Turn off alerts for Windows updates you don't want

Remove the Windows patches you don't want to install from the update list to prevent the system-tray alert from appearing.

Dennis O'Reilly Former CNET contributor
Dennis O'Reilly began writing about workplace technology as an editor for Ziff-Davis' Computer Select, back when CDs were new-fangled, and IBM's PC XT was wowing the crowds at Comdex. He spent more than seven years running PC World's award-winning Here's How section, beginning in 2000. O'Reilly has written about everything from web search to PC security to Microsoft Excel customizations. Along with designing, building, and managing several different web sites, Dennis created the Travel Reference Library, a database of travel guidebook reviews that was converted to the web in 1996 and operated through 2000.
Dennis O'Reilly
2 min read

I usually apply all the Windows updates that Microsoft labels as "Critical" or "Important." However, since Windows patches sometimes cause problems of their own, I often wait a week or more to install those that I determine I don't need right away.

If you have Automatic Updates set to download and install updates automatically, you won't see any Windows Update alerts in the notification area of the taskbar (the area near the clock) or anywhere else. Likewise, if you've disabled Automatic Updates, you won't be prompted to view or download anything, though you may see an icon warning you that you've deactivated Automatic Updates.

To turn off the warning icon, open the Security Center Control Panel applet in XP or Vista, click Change the way Security Center alerts me, and choose Don't notify me and don't display the icon (not recommended).

The safer course is to use either the second AU option—which downloads updates but alerts you before installing them—or the third option—which alerts you that updates are available for download and installation. These two options will generate the AU alert icon in the system tray.

Vista Windows Update settings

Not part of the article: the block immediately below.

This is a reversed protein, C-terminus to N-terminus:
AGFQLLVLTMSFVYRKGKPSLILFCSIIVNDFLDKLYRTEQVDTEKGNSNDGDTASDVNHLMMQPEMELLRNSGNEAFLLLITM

Choosing either Automatic Updates option two (download but don't install) or three (alert before downloading or installing) generates an alert icon in the taskbar's notification area. Microsoft

The most recent Windows update I'm postponing is the .NET Framework 3.5 Service Pack 1 for .NET Framework Assistant 1.0. This is the patch that installed a Firefox extension that initially couldn't be uninstalled without jumping through hoops. Microsoft has subsequently updated the update to make it easier to uninstall.

Unfortunately, unchecking the patch's entry in Windows Update doesn't prevent the system-tray icon and pop-up alert from returning the next time your start your system. Clicking the icon opens Windows Update with the "Important" item you just unchecked rechecked.

Vista's Windows Update available-update list
Unchecking a Windows Update entry lasts only until the next time Windows starts, which rechecks the option. Microsoft

To remove the entry from the Windows Update list in Vista, right-click it and choose Hide update. In XP, click Custom on the Microsoft Update or Windows Update screen, uncheck the item, and click Don't show this update again.

Hide an update in Vista's Windows Update list
Right-click the Windows Update you want to postpone and click Hide update to keep it from generating the available-updates icon. Microsoft

When you're ready to install the update you just hid, reopen Windows Update or Microsoft Update, and click Restore hidden updates in the left pane. In Vista, check the update you want to unhide and click Restore. If the "Restore hidden updates" option is grayed out in XP, click Custom and then Restore them now under the Important warning. Check the option and choose Restore and Check Again.